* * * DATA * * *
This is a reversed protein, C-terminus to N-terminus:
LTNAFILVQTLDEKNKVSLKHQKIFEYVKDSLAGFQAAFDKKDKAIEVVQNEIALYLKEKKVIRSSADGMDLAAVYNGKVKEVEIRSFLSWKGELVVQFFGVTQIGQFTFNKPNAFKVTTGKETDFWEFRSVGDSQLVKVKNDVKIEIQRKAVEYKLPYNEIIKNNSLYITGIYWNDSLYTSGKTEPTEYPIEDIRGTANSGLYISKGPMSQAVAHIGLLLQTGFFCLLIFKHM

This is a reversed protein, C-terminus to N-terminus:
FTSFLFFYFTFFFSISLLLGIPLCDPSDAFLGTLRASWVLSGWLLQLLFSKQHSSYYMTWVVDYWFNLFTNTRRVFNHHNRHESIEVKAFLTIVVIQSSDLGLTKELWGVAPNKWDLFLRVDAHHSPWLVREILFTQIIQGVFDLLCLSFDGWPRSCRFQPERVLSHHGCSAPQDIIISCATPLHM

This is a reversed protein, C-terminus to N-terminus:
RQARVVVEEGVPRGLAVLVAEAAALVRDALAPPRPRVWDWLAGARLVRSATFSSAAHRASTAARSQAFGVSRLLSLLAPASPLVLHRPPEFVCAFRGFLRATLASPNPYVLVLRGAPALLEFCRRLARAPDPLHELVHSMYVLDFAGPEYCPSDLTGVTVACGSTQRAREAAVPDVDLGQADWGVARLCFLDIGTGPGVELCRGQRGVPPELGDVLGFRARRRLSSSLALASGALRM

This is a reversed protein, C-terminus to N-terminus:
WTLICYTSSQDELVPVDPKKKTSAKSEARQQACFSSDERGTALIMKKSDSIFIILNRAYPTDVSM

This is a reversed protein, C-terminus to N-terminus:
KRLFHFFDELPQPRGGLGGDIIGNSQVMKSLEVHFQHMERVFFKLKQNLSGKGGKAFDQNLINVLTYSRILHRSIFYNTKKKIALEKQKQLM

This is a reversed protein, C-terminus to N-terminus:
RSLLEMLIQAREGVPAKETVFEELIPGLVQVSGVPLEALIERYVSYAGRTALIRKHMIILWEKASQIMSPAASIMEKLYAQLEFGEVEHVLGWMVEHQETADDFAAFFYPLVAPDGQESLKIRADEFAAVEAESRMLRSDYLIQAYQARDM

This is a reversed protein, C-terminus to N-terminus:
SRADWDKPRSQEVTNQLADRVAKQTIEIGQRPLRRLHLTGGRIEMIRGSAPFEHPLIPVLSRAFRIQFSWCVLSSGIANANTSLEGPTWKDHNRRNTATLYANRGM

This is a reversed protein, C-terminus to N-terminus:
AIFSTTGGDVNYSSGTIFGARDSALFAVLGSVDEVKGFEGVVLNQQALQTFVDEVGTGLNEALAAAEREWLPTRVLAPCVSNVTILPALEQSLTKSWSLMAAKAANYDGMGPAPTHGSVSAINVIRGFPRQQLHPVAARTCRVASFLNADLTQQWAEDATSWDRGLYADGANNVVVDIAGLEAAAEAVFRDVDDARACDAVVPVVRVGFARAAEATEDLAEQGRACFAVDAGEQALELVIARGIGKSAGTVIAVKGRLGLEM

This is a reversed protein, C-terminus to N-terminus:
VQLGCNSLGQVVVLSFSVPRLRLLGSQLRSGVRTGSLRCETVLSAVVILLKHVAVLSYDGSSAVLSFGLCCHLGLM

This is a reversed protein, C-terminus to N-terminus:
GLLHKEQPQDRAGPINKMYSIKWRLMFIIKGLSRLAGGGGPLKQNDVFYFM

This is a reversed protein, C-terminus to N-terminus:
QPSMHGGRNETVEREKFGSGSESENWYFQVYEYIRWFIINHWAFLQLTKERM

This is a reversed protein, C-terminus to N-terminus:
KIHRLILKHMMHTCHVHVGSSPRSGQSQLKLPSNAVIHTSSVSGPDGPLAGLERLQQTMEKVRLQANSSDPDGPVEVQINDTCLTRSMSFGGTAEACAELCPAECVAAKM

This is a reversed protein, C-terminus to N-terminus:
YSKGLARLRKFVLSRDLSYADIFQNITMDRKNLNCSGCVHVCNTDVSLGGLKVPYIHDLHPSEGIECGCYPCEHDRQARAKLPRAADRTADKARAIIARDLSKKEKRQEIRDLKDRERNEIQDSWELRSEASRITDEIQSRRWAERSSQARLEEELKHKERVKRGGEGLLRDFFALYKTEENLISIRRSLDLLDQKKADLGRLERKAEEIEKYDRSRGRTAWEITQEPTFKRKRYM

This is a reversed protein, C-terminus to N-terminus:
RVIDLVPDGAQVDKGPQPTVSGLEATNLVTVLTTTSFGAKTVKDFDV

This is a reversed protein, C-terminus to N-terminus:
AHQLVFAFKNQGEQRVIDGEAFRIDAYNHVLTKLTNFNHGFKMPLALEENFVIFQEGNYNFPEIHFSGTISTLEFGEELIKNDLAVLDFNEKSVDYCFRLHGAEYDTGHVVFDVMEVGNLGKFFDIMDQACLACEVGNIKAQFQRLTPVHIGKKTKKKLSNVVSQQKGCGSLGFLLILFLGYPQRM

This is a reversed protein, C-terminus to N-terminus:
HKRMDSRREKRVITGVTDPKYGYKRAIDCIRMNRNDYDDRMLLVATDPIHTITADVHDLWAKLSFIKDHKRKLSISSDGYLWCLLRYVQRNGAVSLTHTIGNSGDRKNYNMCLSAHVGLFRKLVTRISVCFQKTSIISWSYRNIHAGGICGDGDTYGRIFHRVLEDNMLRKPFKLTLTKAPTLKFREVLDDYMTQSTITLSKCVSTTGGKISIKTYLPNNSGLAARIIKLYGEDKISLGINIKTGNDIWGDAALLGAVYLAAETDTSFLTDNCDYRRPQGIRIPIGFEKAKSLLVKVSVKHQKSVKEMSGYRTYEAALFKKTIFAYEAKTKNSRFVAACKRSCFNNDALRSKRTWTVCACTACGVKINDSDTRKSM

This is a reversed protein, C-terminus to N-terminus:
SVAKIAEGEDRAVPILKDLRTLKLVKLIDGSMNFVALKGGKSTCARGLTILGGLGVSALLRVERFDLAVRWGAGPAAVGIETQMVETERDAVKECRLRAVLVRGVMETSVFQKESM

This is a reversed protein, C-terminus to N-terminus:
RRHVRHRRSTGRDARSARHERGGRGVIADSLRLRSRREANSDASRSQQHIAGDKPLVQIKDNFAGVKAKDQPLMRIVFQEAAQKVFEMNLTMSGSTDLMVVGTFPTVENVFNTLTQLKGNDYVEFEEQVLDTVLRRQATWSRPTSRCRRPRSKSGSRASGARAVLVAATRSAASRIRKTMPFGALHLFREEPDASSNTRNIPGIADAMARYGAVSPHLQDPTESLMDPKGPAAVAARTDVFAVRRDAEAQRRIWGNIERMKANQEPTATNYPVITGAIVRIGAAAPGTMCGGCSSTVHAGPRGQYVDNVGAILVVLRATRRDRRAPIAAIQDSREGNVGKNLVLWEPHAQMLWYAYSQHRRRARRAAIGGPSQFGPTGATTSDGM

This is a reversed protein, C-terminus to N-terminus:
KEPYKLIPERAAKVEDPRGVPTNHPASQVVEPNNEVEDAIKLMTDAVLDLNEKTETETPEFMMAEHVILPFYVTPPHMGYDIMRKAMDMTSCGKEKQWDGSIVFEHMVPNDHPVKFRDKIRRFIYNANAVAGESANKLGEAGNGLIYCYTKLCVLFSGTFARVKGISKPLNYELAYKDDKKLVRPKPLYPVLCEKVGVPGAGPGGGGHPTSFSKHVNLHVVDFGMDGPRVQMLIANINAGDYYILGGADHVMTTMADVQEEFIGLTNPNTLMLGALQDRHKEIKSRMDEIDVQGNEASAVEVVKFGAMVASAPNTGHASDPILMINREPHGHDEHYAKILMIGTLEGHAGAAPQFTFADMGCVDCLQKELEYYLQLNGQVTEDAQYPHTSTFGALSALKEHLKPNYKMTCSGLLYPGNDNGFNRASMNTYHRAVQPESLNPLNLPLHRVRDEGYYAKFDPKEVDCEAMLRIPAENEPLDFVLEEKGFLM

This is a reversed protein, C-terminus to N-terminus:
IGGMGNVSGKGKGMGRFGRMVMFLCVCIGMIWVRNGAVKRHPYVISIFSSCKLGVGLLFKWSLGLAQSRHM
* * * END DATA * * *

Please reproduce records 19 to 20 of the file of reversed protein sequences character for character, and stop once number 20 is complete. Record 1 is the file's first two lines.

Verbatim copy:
This is a reversed protein, C-terminus to N-terminus:
KEPYKLIPERAAKVEDPRGVPTNHPASQVVEPNNEVEDAIKLMTDAVLDLNEKTETETPEFMMAEHVILPFYVTPPHMGYDIMRKAMDMTSCGKEKQWDGSIVFEHMVPNDHPVKFRDKIRRFIYNANAVAGESANKLGEAGNGLIYCYTKLCVLFSGTFARVKGISKPLNYELAYKDDKKLVRPKPLYPVLCEKVGVPGAGPGGGGHPTSFSKHVNLHVVDFGMDGPRVQMLIANINAGDYYILGGADHVMTTMADVQEEFIGLTNPNTLMLGALQDRHKEIKSRMDEIDVQGNEASAVEVVKFGAMVASAPNTGHASDPILMINREPHGHDEHYAKILMIGTLEGHAGAAPQFTFADMGCVDCLQKELEYYLQLNGQVTEDAQYPHTSTFGALSALKEHLKPNYKMTCSGLLYPGNDNGFNRASMNTYHRAVQPESLNPLNLPLHRVRDEGYYAKFDPKEVDCEAMLRIPAENEPLDFVLEEKGFLM

This is a reversed protein, C-terminus to N-terminus:
IGGMGNVSGKGKGMGRFGRMVMFLCVCIGMIWVRNGAVKRHPYVISIFSSCKLGVGLLFKWSLGLAQSRHM